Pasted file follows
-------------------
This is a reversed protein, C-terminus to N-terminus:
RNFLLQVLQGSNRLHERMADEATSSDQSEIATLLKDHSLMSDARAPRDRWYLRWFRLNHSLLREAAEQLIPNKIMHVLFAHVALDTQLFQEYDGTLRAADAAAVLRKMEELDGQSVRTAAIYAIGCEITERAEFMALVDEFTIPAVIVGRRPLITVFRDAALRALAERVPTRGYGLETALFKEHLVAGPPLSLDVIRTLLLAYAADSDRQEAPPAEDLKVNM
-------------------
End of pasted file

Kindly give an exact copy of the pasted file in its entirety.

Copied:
This is a reversed protein, C-terminus to N-terminus:
RNFLLQVLQGSNRLHERMADEATSSDQSEIATLLKDHSLMSDARAPRDRWYLRWFRLNHSLLREAAEQLIPNKIMHVLFAHVALDTQLFQEYDGTLRAADAAAVLRKMEELDGQSVRTAAIYAIGCEITERAEFMALVDEFTIPAVIVGRRPLITVFRDAALRALAERVPTRGYGLETALFKEHLVAGPPLSLDVIRTLLLAYAADSDRQEAPPAEDLKVNM